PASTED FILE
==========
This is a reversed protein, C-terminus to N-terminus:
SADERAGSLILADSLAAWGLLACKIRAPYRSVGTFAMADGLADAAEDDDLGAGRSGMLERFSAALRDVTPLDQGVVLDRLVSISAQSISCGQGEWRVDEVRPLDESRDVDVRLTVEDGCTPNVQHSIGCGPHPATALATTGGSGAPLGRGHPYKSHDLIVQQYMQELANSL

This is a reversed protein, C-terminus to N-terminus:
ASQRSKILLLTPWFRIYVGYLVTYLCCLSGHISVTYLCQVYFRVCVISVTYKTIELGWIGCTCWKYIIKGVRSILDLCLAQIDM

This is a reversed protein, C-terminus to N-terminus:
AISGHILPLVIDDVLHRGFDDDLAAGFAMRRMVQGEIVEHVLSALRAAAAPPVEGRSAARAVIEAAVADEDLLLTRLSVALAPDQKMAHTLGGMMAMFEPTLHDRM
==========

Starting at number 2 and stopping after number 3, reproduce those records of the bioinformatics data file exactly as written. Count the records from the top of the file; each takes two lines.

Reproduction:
This is a reversed protein, C-terminus to N-terminus:
ASQRSKILLLTPWFRIYVGYLVTYLCCLSGHISVTYLCQVYFRVCVISVTYKTIELGWIGCTCWKYIIKGVRSILDLCLAQIDM

This is a reversed protein, C-terminus to N-terminus:
AISGHILPLVIDDVLHRGFDDDLAAGFAMRRMVQGEIVEHVLSALRAAAAPPVEGRSAARAVIEAAVADEDLLLTRLSVALAPDQKMAHTLGGMMAMFEPTLHDRM